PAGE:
Windows Mixed Reality

One of the headline features of the Fall Creators Update is Windows Mixed Reality, which is the umbrella term Microsoft uses to describe any of their Virtual Reality (VR) and Augmented Reality (AR) features. Windows has a strong case for VR/AR, since the best experiences are going to require the brute compute power of a PC, and Microsoft was one of the pioneers of AR with HoloLens, but it has to be said, this market is completely in flux right now. VR hasn’t taken off as quickly as many would have hoped, although AR has made some inroads in the smartphone market.

As Microsoft often does, they’ve turned Mixed Reality into a platform, and that has had some immediate benefits. There’s now several VR headsets available from the major PC OEMs, hitting a couple of price points. Most of the headsets have resolutions of 2880x1440, with 90 Hz LCD panels, with the exception of the Samsung HMD Odyssey which is a 2880x1600 AMOLED headset. The headsets all include motion controllers as well.

With the power of a PC behind it, a Windows Mixed Reality headset should be able to offer some great experiences, but the biggest issue is the lack of use cases. Gaming is the obvious one, but VR gaming hasn’t really taken off yet despite the launch of the HTC and Oculus VR headsets.

AR does have some interesting use cases, and unlike VR doesn’t necessarily require a headset. Using the webcam on a device will allow the system to project images on the screen which appear to be in the real world, and this ties into the work done in Windows to support 3D animations and creations over the last couple of updates.

Overall, Windows Mixed Reality still needs to prove itself. The tech is still new, and we’ve yet to see any amazing experiences which necessitate the purchase and use of a head-mounted display. VR is amazing to use, but limited in usefulness, and AR is somewhat in its infancy. The idea of standardizing all of this is a good one, and having a consistent platform should help drive adoption, but the tech is simply too immature in the market to predict if this will be the next big thing in Windows, or just another small feature.

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  • Cryio - Friday, November 10, 2017 - link

    I like the few fluent design elements in Start and Action Center. But why doesn't the Taskbar has it?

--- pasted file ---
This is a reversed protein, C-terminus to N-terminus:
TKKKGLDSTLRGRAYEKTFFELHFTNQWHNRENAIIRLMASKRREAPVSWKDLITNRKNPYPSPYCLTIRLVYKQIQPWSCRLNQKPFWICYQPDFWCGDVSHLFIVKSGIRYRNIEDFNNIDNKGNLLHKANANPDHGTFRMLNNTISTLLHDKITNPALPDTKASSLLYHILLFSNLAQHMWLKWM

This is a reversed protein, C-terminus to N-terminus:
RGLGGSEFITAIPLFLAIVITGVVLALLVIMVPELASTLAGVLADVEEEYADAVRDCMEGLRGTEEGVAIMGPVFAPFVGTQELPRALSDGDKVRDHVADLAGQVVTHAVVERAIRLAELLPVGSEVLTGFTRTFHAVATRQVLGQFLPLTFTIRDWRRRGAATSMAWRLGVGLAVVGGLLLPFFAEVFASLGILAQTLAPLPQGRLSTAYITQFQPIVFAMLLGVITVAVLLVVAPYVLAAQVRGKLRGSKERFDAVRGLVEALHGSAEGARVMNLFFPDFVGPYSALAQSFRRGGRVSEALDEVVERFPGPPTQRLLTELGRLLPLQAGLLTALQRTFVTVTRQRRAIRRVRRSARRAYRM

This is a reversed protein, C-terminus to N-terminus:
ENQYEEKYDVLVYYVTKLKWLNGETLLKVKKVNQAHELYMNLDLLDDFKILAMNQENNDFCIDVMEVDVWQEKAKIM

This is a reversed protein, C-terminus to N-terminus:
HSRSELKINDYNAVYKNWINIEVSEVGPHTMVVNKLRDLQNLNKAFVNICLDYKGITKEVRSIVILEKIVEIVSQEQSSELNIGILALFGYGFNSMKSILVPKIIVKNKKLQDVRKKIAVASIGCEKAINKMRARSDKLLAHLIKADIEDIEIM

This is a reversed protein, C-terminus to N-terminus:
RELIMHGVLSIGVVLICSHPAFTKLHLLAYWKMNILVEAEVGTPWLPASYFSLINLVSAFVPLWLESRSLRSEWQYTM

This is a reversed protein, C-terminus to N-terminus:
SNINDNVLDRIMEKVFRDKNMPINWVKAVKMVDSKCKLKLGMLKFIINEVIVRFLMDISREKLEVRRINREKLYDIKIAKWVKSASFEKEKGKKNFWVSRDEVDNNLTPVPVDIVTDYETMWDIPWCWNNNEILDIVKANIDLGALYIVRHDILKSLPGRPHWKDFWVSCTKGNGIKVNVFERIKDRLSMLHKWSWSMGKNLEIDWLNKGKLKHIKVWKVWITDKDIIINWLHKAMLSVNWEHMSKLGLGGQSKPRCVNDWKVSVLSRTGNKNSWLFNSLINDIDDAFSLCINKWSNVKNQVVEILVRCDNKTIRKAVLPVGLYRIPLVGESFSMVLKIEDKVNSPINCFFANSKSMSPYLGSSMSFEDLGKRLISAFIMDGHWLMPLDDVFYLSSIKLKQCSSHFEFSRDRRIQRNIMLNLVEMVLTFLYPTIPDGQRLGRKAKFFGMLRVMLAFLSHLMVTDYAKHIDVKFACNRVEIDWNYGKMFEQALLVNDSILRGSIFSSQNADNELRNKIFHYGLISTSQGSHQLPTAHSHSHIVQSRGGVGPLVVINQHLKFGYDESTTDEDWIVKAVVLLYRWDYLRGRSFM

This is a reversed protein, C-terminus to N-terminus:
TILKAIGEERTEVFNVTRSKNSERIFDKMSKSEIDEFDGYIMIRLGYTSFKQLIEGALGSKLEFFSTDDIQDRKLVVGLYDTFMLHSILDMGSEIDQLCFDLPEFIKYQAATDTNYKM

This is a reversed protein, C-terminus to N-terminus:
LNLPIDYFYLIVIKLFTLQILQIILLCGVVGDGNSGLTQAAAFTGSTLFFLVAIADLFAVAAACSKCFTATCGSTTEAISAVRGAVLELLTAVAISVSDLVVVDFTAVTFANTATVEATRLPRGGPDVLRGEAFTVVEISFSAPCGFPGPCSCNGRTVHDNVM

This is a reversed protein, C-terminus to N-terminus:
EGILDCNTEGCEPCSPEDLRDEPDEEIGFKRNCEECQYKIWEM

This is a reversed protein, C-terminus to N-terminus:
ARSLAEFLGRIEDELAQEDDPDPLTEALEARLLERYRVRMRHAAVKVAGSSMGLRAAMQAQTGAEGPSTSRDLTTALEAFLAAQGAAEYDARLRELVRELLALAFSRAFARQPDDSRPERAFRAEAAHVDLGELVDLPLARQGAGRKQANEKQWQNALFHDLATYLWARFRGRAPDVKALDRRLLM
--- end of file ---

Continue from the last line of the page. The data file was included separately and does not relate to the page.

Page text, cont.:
Why are most Win32 application chrome window full solid color, a la W8?
    Why does Edge get so few features when releases are either 6 to 9 months apart? Most other browsers seem to add a lot of features every 4/5 weeks. But not Microsoft.

    Anyway, Edge being faster/efficient/more reliable is a welcome improvement.
    Acrylic is nice.
    People is nice, if useless at the moment.
    Polishing Action Center is nice.
    Mixer improvements are nice.

    Aaaaand I still hate that Skylake on Surface Pro 4 at least limits CPU speed to 800 MHz when watching Youtube videos using Edge.
    Reply
  • StormyParis - Friday, November 10, 2017 - link

    "The new pattern of a spring and fall (or fall and spring, depending on your location)"

    or Autumn ?
    Reply
  • Zak - Friday, November 10, 2017 - link

    "anit-cheating" typo? On the "Gaming Updates" page.

    Also, besides bringing back some depth and transparencies there is zero in this update for me. Gaming Mode is something disable first. Leave my games alone Microsoft. Microsoft *does not* get PC gaming.
    Reply
  • Bixx - Friday, November 10, 2017 - link

    You forgot the "feature" where many people's start menu won't work anymore or is missing most items. Over 400 people on the MS forum have this problem (which mean many more "out there" surely do too), yet MS hasn't even acknowledged the problem). Reply
  • Gunbuster - Friday, November 10, 2017 - link

    Or as I like to call it the creators update update.

    Someone at Microsoft now runs a team devoted to creating updates for creators update update.
    Reply
  • jgeis - Friday, November 10, 2017 - link

    It's probably worth mentioning that there's a problem with clean installs of Windows 10 Fall Creator's Update (1709) where opening Edge browser causes the State Repository Service process to spike your CPU to 100% and essentially locks up the PC. You can get around this by installing another browser off a USB stick, but it's really annoying on a fresh build. Some other actions also seem to trigger it, as well. Reply
  • B3an - Friday, November 10, 2017 - link

    You never go in to enough detail for these updates. Your articles always miss out loads of new stuff and changes. The only reason i visit this site is for in-depth articles, not "The Verge" level crap, minus the SJW shit. Reply
  • Ryan Smith - Friday, November 10, 2017 - link

    B3an, was there something in particular you were looking for that you didn't see? We're still trying to figure out the right level of depth for these Windows updates, especially since they're not wholly new OSes, and a lot of feature information is published ahead of time.

    (None the less, this was still 6K word, 10 page article)
    Reply
  • SkyDiver - Friday, November 10, 2017 - link

    How sad all of this is. The horror story continues ever since Win8. It still looks flat and dead. So many things wrong with this "operating system." Reply
  • Lolimaster - Friday, November 10, 2017 - link

    Isn't it funny all this "for the user" naming MSFT uses for Windows Spyware 10, each "fancy name" iteration breaks 5 more thing than the one it fixes.

    Windows 10 Fallen to the crapper edition.
    Reply

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